Arts & Culture

Fears for future of live arts in Dundalk

Covid-19: Full pandemic impact may only be felt in 2021

David Lynch

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David Lynch

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editor@dundalkdemocrat.ie

Fears for future of live arts in Dundalk

The full impact of the fallout from the Covid-19 pandemic on the local arts scene may only truly hit home next year, that’s according to the director of An Táin Arts Centre in Dundalk.

Speaking to the Democrat this week, Paul Hayes says that thanks to current Government funding the centre should be fine financially for the remainder of this year, but the ongoing lack of audiences at live events is something that the arts centre cannot sustain long term.

“About a month and a half ago the National Campaign for the Arts, for which I’m the Louth representative, were campaigning for €20m extra funding from Government to the Arts Council, we got that - we’re still trying to figure out how the Arts Council are going to get it to us - but it’s there,” he explains.

“Then the July Stimulus provided another €10m, again we don’t know how that is going to get to us, but it is there. Also, the extending of the PUP (Pandemic Unemployment Payment) is absolutely crucial for artists. They also extended the employer wage subsidy scheme, so that’s going to year end. Without that we’d be gone. In fact, all the art centres would be gone.”

The shattering reality of the situation is stark and, although Paul says he is optimistic by nature, the cloud is dark right now. For the first time in many years, there will be no pantomime in Dundalk this year, he adds.

“Because they would need to be in rehearsal now and they can’t,” he says, by reason of an explanation. “That’s the real challenge and that brings us a huge amount of finance to make us keep on keeping on.”

While August will see the continuation of the centre’s off-site programme and the hosting of Beauty and the Beast at Annaverna House in Ravendale (only possible because it will be family units that can be socially distanced at the venue), from September to December, which are normally busy months look empty right now.

“The trickier thing comes in the September to December programme, which would normally be chock a block with shows and every one of them has been cancelled or postponed.”

He continues: “So what we will do in September to December is we will continue the off site programme which so far has seen us pay over 80 different artists in the locality for different sorts of work of different shapes and sizes. I suppose what we’ve been able to do is the professional side of what we do, the supporting professional artists and developing professional artists.”

Unfortunately, the community aspect of the theatre has had to be mothballed, something Paul brands a “great shame”.

He says: “What we haven’t been able to do is support the local community an amatuer groups, Local school groups. Because what they would do is they would come in and book the theatre for a week and they would fill the house every night with 350 people, they would put 50 to 60 cast on stage - all of that is off for now.

“Even if you came up with a way of doing it - at 2 metres social distancing - the 355 seats become 59 and none of those local groups can make it work for 59 people. If it comes down to 1 metre, which we’re pretty sure it will, it opens the theatre up to 179 people, but still for local groups it’s all or nothing for them.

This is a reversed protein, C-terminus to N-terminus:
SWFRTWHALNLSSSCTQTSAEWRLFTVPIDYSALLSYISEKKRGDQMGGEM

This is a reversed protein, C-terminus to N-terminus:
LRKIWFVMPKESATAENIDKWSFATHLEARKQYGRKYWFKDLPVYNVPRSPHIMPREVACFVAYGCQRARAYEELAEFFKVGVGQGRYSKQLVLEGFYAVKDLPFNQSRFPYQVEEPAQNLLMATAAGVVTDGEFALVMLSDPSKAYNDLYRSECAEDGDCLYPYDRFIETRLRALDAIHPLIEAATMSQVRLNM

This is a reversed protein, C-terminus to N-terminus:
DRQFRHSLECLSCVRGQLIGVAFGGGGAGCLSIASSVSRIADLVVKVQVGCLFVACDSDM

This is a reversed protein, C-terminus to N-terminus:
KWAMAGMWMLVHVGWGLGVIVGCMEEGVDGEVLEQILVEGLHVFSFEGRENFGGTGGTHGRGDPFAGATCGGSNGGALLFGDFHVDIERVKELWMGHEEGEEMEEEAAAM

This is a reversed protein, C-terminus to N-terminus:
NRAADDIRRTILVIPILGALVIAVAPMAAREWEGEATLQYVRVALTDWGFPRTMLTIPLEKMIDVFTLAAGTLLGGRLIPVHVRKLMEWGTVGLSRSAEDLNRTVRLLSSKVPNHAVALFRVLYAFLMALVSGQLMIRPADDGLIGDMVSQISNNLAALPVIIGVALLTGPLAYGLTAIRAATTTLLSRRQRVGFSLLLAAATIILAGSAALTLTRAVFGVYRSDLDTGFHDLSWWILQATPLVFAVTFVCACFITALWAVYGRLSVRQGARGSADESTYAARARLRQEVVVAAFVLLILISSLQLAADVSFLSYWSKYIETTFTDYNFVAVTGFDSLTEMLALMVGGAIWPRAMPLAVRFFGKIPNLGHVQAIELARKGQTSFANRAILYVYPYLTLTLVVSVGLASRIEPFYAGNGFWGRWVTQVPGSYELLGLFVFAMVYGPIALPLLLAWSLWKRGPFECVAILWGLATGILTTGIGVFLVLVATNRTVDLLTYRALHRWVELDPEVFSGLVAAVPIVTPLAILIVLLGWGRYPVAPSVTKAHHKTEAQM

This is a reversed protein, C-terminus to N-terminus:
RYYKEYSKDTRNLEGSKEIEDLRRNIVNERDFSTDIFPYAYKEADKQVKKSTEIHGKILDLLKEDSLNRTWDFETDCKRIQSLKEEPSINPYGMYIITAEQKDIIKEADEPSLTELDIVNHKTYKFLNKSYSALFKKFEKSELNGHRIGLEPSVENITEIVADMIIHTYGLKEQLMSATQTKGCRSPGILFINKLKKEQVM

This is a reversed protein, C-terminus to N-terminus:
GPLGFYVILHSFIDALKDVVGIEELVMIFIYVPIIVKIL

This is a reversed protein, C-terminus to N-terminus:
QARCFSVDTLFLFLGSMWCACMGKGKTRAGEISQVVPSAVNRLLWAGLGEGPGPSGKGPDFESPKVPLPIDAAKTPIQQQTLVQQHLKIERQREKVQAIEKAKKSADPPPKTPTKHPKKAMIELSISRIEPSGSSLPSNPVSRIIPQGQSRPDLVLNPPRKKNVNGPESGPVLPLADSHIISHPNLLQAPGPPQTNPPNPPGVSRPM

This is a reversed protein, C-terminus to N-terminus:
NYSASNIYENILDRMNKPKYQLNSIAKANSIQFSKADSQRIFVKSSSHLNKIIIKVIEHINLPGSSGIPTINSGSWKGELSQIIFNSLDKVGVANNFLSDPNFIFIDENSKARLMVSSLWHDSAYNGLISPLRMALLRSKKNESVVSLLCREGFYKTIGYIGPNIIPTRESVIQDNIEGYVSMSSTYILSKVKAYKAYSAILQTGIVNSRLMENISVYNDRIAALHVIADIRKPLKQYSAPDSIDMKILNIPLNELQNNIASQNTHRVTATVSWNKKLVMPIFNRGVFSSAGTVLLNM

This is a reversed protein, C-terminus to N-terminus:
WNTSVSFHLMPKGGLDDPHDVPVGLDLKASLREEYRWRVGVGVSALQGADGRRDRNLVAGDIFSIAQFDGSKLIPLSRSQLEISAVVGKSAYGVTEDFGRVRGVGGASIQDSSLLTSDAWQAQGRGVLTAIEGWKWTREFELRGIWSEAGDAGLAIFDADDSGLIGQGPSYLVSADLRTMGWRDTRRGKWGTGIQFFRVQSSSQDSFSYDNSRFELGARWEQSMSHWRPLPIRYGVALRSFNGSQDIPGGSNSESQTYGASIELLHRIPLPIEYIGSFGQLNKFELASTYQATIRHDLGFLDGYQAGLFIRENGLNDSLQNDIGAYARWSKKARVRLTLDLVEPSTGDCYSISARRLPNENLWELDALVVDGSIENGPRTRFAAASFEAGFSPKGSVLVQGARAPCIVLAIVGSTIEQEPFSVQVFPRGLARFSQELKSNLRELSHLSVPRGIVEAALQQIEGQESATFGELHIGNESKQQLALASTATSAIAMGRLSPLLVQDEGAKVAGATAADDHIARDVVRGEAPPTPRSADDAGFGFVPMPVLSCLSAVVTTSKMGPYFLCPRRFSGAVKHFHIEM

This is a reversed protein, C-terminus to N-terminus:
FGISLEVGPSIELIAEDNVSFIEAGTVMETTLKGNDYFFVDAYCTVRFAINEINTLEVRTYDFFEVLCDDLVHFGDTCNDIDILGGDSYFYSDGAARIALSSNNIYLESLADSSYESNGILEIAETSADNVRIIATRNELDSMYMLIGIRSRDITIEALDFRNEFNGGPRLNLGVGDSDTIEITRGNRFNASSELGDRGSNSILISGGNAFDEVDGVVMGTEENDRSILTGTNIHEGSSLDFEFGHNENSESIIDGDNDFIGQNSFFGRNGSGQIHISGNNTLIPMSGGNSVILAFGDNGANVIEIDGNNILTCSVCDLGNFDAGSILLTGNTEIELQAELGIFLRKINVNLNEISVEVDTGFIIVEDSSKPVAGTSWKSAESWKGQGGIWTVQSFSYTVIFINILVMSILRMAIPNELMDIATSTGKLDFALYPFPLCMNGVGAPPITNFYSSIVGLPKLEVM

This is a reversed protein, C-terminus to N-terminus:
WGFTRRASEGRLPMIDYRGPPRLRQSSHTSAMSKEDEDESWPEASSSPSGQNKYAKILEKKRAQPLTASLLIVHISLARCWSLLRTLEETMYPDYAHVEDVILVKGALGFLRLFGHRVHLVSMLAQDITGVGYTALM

“We’re not allowed to have 50 kids on the stage, we’re allowed 15 with 2 metres, 30 with 1 metre. It doesn’t really matter because backstage areas are always tight in theatres, so there’s no way we have that many people backstage. All of that local stuff is off the agenda for now which is a great shame.”

The financial toll will be heavy, but so too will be a highly likely ‘creativity drain’ as artists who are let go head off and get jobs in private industry.

“I think we’ll all be grand for 2020, it’s 2021 is the big question - when can we let 350 people into the theatre and 50 people on the stage? No one knows the answer to that. Pessimists will say, not until there’s a vaccine which means huge amounts of layoffs.

“The problem with the arts is, if you lay people off they don’t come back. Because we all do this for a love of art and to bring art to people and bring communities together. If we all are laid off and find it’s much easier and secure in the private industry, it’s very hard to get those people back. You can’t run these places by yourself, you need constant discussion.”

Keeping his small team together has been tough going - freelancers were laid off. Paul says there is now a skeleton staff of four at the centre, including himself.

“We've had a team of four and since Covid began we have an hour long Zoom meeting every morning, mostly about keeping people sane and having a coffee, and throwing ideas around. We had 16 different parts to our programme because of Covid, which we had to come up with very, very quickly. So that’s all part of it.

“My worry would be the long term sustainability of the live arts. The gallery is fine, but the live arts, when are you going to see a gig again?”

The need to adapt quickly was utmost when the pandemic closures hit, Paul adds.

“We changed what we do, we now have four artists in residency, we have a writer in residence, a visual artist in residence, a sound person in residence and a dancer in residence. So they’re all here because we have this big building and no one allowed into it. They’re all in four different rooms making work and developing their own things.”